Dublin born singer Paul Carroll is a wandering troubadour, a musician who has lived and performed in Ireland, Australia and now settled in his adopted home in the USA.
He's one of those rare singers who can bring an audience to a halt, engaging everyone in the room with his tales of Dublin streets, ballads of freedom, songs of revolution, unrequited love and heartache.
Paul grew up in Dublin during the ballad boom of the sixties where the pubs were packed with folk singers and ballad groups. It is there that he found a love for the music and songs that were to be part of his life.
He credits his mother for giving him the gift of song. She was a fine singer in her own right and he remembers fondly the “hooleys” in the house.
Paul emigrated to Australia in the early 70’s but he never strayed very far from the music, singing in the folk clubs of Sydney, Perth and Melbourne. During his time in Melbourne he was a founding member of the Celtic band, Poteen, who were Australia’s premiere Celtic band, sharing the stage with icons like Eric Bogle, The Dubliners, The Furey’s and Boys of the Lough.
Paul made his home in New Hampshire, USA, for nearly 29 years and in recent times has relocated to Phoenix, Arizona.
The singer’s place:
There were times when the singer's place at the session table was assured. Order amongst the musicians was easily obtained; the seemingly endless stream of reels, jigs, hornpipes, mazurkas, slip jigs, schottisches, waltzes and god know what else were momentarily suspended whilst the singer's stories took centre stage. There's silence among the company, allowing perhaps some brief interludes of contemplation.
Good singers will always make those moments special and memorable, good singers' voices will always penetrate the circle and seep into the outer bar of endless chatter, and sure enough, if you're good enough, there's some special attention given.
Good singers will always be given that recognition, lesser beings, perhaps not quite so. My good old mate Paul Carroll is one such singer. He never failed to stop the pub, or the hall, or the festivals.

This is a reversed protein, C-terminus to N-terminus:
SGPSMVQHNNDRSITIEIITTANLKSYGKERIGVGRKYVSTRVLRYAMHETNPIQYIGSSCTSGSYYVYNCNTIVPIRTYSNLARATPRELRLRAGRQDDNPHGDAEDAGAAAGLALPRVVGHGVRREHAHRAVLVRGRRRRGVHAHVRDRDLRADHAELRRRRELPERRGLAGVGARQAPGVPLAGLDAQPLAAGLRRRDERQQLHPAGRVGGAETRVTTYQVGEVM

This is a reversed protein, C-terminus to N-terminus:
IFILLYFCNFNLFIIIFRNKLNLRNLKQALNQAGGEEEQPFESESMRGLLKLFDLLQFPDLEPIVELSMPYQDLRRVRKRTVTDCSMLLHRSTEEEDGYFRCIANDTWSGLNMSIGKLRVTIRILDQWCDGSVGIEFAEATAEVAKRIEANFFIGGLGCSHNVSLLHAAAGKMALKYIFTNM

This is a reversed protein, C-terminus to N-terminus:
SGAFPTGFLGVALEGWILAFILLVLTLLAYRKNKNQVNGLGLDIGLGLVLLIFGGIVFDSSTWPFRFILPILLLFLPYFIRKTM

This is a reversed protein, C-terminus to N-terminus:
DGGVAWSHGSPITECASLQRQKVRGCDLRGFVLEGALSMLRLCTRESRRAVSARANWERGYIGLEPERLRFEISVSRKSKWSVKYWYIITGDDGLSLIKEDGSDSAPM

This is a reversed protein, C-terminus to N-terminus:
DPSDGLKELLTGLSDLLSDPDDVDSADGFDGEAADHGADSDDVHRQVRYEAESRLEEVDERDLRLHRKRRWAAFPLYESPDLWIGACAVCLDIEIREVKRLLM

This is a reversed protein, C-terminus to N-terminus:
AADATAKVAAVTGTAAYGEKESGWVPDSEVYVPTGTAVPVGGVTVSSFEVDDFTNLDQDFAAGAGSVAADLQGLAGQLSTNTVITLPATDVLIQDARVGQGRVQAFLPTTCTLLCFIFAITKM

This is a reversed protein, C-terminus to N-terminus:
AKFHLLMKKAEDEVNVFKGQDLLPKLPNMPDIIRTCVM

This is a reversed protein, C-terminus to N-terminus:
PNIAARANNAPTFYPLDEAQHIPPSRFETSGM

Of course this was in the good old days when we were hitting our straps, well we were younger anyway. Paul Carroll and I first met when we played together in a Melbourne Irish band called Poteen; Melbourne was our oyster, and Carroll was our singer. It was the late seventies/early eighties, and traditional music was a consuming passion among our ragtag multinational band of tricksters.
But Paul was the real singer; the ghosts of Dublin streets, he had ballads of freedom and of union struggle, songs of revolution, bush songs and tales of sentiment and heartache, unrequited love and murder. Enough to say, the singer's place in Poteen was never in doubt.
But that was before he left behind good times and many sad friends in the search for a new life in the U.S. of A. And Paul's wanderlust was over, family and kin, cementing the shoes to the streets of Boston.
And now, all these years later, here he is, still in the singer's place, on a compact disc no less, still performing these great songs with style and panache. There's a wonderful selection of material here, a few are new to me and many are not, they're beautifully presented and produced, with an exceptionally sympathetic group of musicians on the crew and the captain himself in exceptional form. It's a pleasure indeed to hear that marvellous voice again, a rare treat and an honour to supply some few words to launch this bold and brave endeavour. Good luck.
- John McAuslan